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Supreme Court to decide this summer whether to limit abortion pill

By Jake Beardslee · December 17, 2023

In brief…

  • Supreme Court taking new abortion case on pill access; decision expected in June
  • Could limit mifepristone availability by upholding appeals ruling reversing access expansions
  • Any limits may spur push to curb misoprostol too
The Supreme Court will rule before summer on a case that could significantly curb availability of the abortion pill mifepristone.  Elvert Barnes/Wikimedia

The Supreme Court has agreed to revisit the issue of abortion access by hearing an appeal from the Biden administration regarding access to the abortion pill mifepristone. A decision is expected by June, nearly two years after the court overturned Roe v. Wade. The ruling could have major implications for abortion availability even in states where it remains legal.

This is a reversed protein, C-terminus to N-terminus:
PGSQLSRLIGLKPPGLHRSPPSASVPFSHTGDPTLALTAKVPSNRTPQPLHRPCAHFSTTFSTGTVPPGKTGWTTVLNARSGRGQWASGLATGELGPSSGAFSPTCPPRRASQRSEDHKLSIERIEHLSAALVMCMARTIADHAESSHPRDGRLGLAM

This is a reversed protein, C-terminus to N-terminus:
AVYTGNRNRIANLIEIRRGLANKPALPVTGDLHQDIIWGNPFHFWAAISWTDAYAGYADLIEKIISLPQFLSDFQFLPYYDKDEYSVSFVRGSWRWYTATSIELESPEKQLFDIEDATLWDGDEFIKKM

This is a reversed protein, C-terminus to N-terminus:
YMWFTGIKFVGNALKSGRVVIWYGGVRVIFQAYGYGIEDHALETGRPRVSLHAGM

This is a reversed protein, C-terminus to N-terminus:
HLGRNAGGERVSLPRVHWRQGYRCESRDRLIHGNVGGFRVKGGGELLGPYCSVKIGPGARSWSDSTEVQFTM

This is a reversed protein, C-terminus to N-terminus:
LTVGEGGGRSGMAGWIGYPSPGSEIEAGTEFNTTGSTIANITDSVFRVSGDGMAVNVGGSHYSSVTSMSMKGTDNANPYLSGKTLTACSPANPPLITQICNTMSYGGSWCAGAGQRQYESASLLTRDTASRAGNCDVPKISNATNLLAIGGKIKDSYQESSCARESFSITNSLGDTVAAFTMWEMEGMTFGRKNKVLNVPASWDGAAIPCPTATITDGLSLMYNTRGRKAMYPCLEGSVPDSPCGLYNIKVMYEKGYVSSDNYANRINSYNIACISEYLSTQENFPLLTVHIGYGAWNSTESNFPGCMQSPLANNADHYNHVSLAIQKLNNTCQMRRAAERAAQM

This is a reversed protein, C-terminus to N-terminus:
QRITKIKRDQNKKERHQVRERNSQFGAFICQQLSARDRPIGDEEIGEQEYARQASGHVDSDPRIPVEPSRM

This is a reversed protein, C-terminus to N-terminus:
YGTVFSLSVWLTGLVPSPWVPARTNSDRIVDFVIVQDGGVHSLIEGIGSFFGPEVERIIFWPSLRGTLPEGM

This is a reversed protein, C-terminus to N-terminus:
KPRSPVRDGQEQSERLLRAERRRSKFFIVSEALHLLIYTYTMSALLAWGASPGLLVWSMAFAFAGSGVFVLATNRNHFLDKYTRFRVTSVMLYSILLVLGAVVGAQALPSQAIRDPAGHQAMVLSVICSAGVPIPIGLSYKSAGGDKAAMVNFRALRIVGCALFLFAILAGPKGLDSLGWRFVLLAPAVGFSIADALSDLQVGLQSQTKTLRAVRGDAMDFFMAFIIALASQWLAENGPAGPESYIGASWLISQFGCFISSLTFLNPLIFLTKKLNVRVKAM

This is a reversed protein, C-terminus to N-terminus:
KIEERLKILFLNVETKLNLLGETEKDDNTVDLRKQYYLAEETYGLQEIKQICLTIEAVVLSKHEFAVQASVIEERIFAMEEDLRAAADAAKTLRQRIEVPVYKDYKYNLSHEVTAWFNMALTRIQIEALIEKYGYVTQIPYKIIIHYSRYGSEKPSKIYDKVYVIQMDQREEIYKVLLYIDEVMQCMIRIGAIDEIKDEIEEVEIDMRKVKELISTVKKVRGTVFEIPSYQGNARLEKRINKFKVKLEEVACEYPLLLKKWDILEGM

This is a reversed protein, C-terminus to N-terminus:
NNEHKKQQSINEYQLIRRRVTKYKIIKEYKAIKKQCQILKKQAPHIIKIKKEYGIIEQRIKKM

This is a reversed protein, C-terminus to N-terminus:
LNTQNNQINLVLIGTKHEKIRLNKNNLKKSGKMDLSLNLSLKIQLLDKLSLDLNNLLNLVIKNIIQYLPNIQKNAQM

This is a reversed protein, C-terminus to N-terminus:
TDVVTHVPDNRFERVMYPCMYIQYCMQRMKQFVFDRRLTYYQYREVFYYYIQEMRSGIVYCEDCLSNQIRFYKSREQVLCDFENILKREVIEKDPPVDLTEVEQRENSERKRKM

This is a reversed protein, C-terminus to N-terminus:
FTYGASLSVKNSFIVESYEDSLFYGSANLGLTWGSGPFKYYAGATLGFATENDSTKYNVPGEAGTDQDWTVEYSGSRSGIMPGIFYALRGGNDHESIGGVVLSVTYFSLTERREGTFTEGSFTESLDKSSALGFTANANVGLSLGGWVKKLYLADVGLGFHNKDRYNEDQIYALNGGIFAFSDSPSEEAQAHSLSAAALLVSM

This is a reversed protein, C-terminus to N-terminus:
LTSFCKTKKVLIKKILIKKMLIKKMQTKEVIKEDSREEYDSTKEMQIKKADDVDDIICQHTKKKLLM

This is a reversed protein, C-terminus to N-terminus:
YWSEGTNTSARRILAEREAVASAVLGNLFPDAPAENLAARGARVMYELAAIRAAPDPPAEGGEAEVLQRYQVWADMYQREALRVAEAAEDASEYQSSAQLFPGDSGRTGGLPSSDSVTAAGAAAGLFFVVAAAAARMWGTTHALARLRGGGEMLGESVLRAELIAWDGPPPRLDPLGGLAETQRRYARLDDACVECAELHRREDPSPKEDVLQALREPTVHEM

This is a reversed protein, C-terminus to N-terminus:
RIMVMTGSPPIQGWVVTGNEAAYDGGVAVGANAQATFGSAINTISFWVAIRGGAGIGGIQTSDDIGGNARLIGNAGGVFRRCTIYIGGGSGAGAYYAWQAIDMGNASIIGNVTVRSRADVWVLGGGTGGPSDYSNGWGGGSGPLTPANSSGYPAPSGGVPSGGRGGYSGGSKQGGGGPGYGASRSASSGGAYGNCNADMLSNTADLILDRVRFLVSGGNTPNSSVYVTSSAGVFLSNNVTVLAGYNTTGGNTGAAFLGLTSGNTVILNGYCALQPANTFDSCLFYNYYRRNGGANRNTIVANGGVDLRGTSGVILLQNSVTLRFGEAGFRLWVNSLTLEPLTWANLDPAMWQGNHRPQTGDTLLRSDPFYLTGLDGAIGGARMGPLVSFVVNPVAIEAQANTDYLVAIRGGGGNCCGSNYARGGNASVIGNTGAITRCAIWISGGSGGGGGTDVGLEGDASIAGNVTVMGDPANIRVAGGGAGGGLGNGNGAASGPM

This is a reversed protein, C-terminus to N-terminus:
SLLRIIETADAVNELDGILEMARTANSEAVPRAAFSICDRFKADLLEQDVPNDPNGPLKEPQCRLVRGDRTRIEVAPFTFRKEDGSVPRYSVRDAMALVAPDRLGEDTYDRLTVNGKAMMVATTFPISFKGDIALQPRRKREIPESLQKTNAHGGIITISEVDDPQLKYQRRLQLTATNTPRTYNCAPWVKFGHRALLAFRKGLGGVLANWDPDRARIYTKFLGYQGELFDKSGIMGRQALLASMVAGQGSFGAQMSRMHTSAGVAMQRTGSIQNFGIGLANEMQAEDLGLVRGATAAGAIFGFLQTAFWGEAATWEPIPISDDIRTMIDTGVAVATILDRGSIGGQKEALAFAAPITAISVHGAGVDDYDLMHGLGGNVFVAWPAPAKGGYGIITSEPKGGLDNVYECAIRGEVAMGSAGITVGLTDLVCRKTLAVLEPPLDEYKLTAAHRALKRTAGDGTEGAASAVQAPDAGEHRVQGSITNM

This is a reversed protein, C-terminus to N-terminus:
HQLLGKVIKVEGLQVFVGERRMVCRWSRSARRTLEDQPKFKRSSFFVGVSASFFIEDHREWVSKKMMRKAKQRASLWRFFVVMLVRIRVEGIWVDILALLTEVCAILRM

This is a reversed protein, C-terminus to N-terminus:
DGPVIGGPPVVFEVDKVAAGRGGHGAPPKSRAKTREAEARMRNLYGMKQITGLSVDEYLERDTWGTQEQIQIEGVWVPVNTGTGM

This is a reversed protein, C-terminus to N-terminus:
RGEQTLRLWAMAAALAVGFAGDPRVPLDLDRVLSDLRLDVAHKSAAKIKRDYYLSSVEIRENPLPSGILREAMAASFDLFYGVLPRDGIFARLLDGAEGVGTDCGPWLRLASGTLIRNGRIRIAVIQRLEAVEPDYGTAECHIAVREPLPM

Mifepristone, used with another drug to end pregnancies up to 10 weeks, accounts for about half of all U.S. abortions. In August, a federal appeals court allowed continued mifepristone sales but reversed FDA moves since 2016 easing access, including allowing telemedicine prescribing and mailing pills to patients. The Supreme Court declined to review a bid to fully revoke approval but will now weigh in on the medication’s restrictions.

The court’s decision could significantly impact abortion access and the FDA’s authority. If justices uphold the appeals ruling, access would revert to 2015 rules with a lower gestational limit, in-person visits, and other hurdles. This would disrupt care nationwide and undermine FDA power, says University of Pittsburgh law professor Greer Donley: “It opens the door to broad, wide-ranging lawsuits for any drug where there’s a politically motivated reason to try to have it regulated more strongly,” The Hill reported.

Solicitor General Elizabeth Prelogar argued in a court filing that allowing the appeals decision to stand would “upend the regulatory regime for mifepristone, with damaging consequences for women seeking lawful abortions and a healthcare system that relies on the availability of the drug under the current conditions of use.”